From Oregon, USA:
I am wondering if outside temperatures or various altitudes can cause high or low blood sugars. My eight year old daughter was diagnosed with type 1 diabetes a year ago. She has been honeymooning and still uses very little insulin (am: 5 units Ultralente and 0.5 units Humalog; pm: 2 units Lente and 0.5 units Humalog). When skiing at one area, she typically starts with and maintains unusually high blood sugars and drops later after skiing is over. At another area, which had much colder temperatures she was low every time we tested her. We had to decrease insulin for the duration of that ski adventure. Also, recently, she had daily one-half hour swim lessons at an indoor pool where it was hot and stuffy while the water temperatures felt cool and left swimmers chilled. Blood sugar levels dropped from high 200's mg/dl [11.1 mmol/L] (pre-swimming) to below 70 mg/dl [3.9 mmol/L](post-swimming) and needed immediate double treatment to prevent dropping more. For the rest of her lessons, we treated her with extra carbohydrates prior to the swimming. She normally swims in an outdoor pool and takes frequent hot tubs. She has not had the severe blood sugar drop which this particular pool caused. Any information in this area would be helpful in preventing future lows.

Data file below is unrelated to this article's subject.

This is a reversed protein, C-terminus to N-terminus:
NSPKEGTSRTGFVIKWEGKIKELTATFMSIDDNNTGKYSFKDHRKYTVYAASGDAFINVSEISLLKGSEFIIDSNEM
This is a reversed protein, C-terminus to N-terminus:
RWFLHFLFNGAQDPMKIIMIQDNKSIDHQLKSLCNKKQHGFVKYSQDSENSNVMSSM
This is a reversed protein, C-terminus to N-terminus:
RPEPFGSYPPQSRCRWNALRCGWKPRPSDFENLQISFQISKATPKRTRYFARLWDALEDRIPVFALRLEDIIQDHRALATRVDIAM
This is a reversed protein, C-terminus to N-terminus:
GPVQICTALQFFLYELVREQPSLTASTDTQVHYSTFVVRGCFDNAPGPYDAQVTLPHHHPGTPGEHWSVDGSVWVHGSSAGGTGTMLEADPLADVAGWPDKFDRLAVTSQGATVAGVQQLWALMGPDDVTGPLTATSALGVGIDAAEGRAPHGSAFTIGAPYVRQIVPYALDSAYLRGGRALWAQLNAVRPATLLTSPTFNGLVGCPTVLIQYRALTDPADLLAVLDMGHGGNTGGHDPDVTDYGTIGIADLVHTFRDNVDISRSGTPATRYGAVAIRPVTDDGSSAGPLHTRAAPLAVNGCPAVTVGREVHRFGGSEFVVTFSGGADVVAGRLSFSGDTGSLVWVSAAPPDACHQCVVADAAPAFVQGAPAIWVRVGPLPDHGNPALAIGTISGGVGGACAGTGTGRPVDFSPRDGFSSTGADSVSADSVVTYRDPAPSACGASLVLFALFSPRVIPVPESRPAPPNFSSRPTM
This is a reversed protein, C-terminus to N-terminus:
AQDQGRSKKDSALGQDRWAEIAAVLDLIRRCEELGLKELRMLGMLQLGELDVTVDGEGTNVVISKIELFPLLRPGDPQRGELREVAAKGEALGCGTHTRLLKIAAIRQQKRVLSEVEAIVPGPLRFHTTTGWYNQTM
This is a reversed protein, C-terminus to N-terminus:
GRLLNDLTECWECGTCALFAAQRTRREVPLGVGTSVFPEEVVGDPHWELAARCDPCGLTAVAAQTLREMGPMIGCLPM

Yes, outside temperature, water temperature and altitude changes can affect blood sugars because these changes do affect metabolism. In the cold, the body has to work much harder to stay warm -- thereby increasing metabolism and burning more calories. This certainly may affect blood sugars in diabetes.
While this may not be the case in all persons with diabetes, you have done an excellent job in recognizing this relationship in your daughter's situation -- extra blood sugar testing and "patterning" as you have done are key! On top of this, the 2 activities (downhill skiing and swimming) can be quite different in their direct effect on blood sugars. Despite this fact, you have done well in managing your daughter's numbers. Bravo to you!
Just a word of note regarding hot tubs and hypoglycemia, be aware that in some situations hot tubs (like exercise itself) can increase the rate of absorption of insulin and may result in lower blood sugar. Again blood sugar monitoring and patterning is key. Search the DTeam archives for previous discussions on hot tubs.
Original posting 28 Aug 2000
Posted to Daily Care
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Last Updated: Tuesday April 06, 2010 15:09:14
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